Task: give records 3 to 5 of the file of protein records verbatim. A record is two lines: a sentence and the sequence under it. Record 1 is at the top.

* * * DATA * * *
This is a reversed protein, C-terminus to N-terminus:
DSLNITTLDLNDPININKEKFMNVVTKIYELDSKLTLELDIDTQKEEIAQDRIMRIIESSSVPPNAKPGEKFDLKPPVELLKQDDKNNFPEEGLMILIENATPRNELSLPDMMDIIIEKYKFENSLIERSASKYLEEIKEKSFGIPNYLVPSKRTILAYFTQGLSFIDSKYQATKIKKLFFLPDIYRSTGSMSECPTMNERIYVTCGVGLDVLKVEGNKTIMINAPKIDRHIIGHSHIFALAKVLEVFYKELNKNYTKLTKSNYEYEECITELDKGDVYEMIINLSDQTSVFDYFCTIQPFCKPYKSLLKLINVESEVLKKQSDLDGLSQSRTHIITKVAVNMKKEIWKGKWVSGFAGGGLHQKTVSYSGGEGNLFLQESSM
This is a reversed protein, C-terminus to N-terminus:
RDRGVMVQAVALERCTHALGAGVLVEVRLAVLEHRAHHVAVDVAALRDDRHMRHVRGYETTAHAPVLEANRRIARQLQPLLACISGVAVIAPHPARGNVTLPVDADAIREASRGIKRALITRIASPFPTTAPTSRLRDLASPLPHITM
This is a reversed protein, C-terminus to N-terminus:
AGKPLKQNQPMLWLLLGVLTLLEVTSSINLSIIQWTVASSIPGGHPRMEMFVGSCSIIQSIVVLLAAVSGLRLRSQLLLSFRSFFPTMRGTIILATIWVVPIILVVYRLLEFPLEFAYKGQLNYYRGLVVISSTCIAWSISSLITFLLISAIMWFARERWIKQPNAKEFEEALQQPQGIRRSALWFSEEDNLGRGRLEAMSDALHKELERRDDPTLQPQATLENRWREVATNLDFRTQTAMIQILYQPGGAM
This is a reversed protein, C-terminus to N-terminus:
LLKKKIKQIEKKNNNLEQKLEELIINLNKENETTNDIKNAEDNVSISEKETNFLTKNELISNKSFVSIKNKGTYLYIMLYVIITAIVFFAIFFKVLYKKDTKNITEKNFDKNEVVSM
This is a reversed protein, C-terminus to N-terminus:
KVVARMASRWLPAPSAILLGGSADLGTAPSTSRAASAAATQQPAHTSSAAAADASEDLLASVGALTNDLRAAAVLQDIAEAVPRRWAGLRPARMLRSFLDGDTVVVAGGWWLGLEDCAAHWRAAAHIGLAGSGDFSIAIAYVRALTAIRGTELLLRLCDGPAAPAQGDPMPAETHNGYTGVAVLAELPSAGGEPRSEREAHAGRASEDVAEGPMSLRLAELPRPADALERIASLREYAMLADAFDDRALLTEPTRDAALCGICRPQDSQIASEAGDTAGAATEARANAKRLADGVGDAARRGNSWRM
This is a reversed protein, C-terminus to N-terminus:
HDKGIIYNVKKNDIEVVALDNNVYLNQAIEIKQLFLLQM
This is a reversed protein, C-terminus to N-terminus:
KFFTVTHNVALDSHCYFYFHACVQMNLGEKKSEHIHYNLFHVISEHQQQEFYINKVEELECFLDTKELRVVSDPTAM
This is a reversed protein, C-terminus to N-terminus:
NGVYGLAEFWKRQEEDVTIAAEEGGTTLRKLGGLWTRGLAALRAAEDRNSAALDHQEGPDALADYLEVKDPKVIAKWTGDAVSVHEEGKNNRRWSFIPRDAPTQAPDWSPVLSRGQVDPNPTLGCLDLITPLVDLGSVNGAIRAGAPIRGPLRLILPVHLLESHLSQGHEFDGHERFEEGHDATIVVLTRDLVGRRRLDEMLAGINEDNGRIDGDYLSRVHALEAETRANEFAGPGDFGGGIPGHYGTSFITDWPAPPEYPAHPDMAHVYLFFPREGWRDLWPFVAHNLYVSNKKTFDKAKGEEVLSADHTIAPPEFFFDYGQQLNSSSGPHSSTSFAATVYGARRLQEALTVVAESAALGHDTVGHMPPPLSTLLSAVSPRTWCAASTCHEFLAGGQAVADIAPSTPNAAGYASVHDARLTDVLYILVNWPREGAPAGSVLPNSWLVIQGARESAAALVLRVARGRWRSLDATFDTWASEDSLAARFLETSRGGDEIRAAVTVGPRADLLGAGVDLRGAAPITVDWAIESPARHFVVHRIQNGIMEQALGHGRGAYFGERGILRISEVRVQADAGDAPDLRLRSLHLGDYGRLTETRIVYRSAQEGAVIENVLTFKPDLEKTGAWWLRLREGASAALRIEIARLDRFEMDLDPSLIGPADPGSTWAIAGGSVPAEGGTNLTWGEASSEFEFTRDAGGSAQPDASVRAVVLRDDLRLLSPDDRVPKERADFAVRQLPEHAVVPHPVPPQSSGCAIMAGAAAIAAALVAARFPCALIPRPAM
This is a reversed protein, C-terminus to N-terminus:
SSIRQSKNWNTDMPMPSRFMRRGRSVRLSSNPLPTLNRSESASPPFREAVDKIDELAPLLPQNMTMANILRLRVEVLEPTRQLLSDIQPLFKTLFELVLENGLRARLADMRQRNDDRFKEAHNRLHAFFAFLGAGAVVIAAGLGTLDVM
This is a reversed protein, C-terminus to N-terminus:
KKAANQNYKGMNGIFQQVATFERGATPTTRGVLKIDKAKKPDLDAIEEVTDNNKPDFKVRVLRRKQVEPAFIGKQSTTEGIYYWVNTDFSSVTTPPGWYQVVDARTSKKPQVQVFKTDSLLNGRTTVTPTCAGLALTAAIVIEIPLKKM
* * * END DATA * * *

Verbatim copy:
This is a reversed protein, C-terminus to N-terminus:
AGKPLKQNQPMLWLLLGVLTLLEVTSSINLSIIQWTVASSIPGGHPRMEMFVGSCSIIQSIVVLLAAVSGLRLRSQLLLSFRSFFPTMRGTIILATIWVVPIILVVYRLLEFPLEFAYKGQLNYYRGLVVISSTCIAWSISSLITFLLISAIMWFARERWIKQPNAKEFEEALQQPQGIRRSALWFSEEDNLGRGRLEAMSDALHKELERRDDPTLQPQATLENRWREVATNLDFRTQTAMIQILYQPGGAM
This is a reversed protein, C-terminus to N-terminus:
LLKKKIKQIEKKNNNLEQKLEELIINLNKENETTNDIKNAEDNVSISEKETNFLTKNELISNKSFVSIKNKGTYLYIMLYVIITAIVFFAIFFKVLYKKDTKNITEKNFDKNEVVSM
This is a reversed protein, C-terminus to N-terminus:
KVVARMASRWLPAPSAILLGGSADLGTAPSTSRAASAAATQQPAHTSSAAAADASEDLLASVGALTNDLRAAAVLQDIAEAVPRRWAGLRPARMLRSFLDGDTVVVAGGWWLGLEDCAAHWRAAAHIGLAGSGDFSIAIAYVRALTAIRGTELLLRLCDGPAAPAQGDPMPAETHNGYTGVAVLAELPSAGGEPRSEREAHAGRASEDVAEGPMSLRLAELPRPADALERIASLREYAMLADAFDDRALLTEPTRDAALCGICRPQDSQIASEAGDTAGAATEARANAKRLADGVGDAARRGNSWRM